Monday, 23 March 2009

Abercrombie & Fitch on both sides of the Atlantic

American companies kick the crap out of their British counterparts when it comes to brand marketing and management - especially in the transference of these brands out of the domestic market and into foreign waters.

I remember when Krispy Kreme first branched out into the UK and you could only buy them in Harrods or Selfridges. Talk about manipulating the image. In the States, Krispy Kreme is ubiquitous - you can buy your original glazed boxes of sickly sweet sticky doom in MacDonald's style drive-through. But when glamorous women in Louboutin heels come strutting out of Harrod's with their doughnuts in a frosted plastic bag, it sends out a whole different message. The aura conferred by these women and the expensive bazaars which stocked KK meant that eventually the brand could branch out into high street: they are now sold in some high street Tesco's or stand alone shops.

But the best example of a brand purchasing a much bigger status over the pond is Abercrombie and Fitch. Walking down Burlington Gardens last Friday afternoon, on my way to get some Laduree macarons, I walked past Abercrombie and Fitch. The location of the shop in between Saville Row and Old Bond Street on Burlington Gardens tells you pretty much everything you need to know about A&F's aspirations in the UK.

This is what most of the Abercrombie stores look like in America:

This is what the Abercrombie store looks like in London:

This is a brand better known for its 'sexy' soft-porn ads that wind up the parents of the kids who buy the clothes. The style is a sort of over-priced Gap: boring, yet still managing to encourage a slightly slutty jeans and t-shirt look. They aren't prep enough to be J. Crew or J.Press but they're expensive enough to be cool in that just out of reach way for most American teenagers.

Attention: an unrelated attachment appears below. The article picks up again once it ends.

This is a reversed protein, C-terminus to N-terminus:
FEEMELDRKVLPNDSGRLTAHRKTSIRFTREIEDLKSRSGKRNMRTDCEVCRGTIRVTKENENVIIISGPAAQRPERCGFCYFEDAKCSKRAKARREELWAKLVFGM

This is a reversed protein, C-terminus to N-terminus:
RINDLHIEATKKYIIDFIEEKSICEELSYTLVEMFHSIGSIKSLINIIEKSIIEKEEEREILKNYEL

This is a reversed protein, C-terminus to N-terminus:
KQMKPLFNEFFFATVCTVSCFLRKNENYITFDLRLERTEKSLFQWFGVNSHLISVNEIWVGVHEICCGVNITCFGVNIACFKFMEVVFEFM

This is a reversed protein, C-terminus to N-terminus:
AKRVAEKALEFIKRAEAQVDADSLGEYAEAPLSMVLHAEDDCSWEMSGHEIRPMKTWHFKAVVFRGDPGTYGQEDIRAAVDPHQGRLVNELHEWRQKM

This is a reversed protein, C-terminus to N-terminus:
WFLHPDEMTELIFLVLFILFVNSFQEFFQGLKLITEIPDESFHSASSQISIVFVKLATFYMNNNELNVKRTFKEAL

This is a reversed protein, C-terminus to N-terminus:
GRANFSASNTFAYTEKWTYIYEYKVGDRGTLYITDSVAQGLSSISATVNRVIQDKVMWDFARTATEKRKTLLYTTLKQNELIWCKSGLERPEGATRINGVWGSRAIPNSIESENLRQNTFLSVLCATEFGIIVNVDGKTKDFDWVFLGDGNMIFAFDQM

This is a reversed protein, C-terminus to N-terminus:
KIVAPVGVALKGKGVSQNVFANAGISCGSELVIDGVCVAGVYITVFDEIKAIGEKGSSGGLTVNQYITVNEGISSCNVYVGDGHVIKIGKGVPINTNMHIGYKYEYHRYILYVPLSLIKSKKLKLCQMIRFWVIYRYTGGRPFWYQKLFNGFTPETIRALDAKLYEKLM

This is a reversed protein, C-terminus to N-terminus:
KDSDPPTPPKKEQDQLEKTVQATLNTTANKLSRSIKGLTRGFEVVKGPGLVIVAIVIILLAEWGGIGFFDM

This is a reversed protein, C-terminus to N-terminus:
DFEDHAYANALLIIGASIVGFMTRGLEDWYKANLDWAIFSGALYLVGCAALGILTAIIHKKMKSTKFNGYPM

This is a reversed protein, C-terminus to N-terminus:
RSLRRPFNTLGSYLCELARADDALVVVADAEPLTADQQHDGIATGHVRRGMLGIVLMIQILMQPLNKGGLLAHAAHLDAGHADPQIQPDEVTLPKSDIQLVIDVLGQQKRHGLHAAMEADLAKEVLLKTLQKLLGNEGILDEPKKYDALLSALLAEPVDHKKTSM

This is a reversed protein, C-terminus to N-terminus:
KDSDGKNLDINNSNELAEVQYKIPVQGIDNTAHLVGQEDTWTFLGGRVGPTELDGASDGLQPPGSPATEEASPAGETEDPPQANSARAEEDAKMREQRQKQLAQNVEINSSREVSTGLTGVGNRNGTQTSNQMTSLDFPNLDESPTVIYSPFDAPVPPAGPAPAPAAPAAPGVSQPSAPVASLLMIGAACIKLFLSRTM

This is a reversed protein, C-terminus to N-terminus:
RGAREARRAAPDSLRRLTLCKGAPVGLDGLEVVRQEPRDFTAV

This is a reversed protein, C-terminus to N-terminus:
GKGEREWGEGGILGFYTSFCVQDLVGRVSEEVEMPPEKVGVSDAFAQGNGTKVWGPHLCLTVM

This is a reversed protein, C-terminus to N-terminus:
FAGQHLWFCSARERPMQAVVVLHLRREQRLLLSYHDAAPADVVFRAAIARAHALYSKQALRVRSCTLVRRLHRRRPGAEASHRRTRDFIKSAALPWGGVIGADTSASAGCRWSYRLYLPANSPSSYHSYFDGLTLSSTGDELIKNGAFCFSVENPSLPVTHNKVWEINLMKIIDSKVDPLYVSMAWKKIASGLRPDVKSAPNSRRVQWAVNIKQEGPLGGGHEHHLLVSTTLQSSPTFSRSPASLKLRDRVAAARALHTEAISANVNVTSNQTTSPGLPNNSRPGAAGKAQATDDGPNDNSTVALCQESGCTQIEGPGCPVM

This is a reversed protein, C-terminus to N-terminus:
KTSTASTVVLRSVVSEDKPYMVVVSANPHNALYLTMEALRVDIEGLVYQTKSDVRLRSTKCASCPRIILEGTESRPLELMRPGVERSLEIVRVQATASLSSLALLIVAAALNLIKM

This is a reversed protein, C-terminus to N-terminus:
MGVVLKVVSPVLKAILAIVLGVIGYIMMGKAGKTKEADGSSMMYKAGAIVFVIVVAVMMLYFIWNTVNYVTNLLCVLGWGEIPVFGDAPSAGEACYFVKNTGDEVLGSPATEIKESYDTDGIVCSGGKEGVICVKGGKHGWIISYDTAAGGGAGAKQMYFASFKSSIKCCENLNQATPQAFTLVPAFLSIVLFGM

Funny then that Jack Wills wearing Sloaneys are totally buying into the A&F look. Actually, a lot of people I know got (and still are) really excited when the A&F shop opened in London. A girl I used to work with received an A&F hoody for her birthday and she was jumping up and down clutching the thing like a winning lottery ticket. It was a plain, pink hoody, with A&F plastered across it in big letters, which cost around £70. I just don't get it.

The funniest thing though was when I finally got to Lauduree, three kids (two guys and a girl) came into the shop behind me who had just been to Abercrombie. The were talking about all the different outfits they had purchased and what they would wear on their impending trip to San Francisco. They bought a wardrobe full of chavvy American clothes to wear on their holiday to America! It's absolutely brilliant - the triumph of pretending to be an exclusive brand when you export it around the world. I was so tempted to turn around and shatter the illusion these poor kids had created of Abercrombie and Fitch - I think they actually thought it was the US equivalent of a 5th Avenue brand. Or maybe they were more clever than I gave them credit for and they actually wanted to look like young, sheep-herded American teenagers. And anyway, even if I did explain to them what A&F or KK meant in America, it would still be like telling a chav that Burberry plaid isn't cool anymore.

2 comments:

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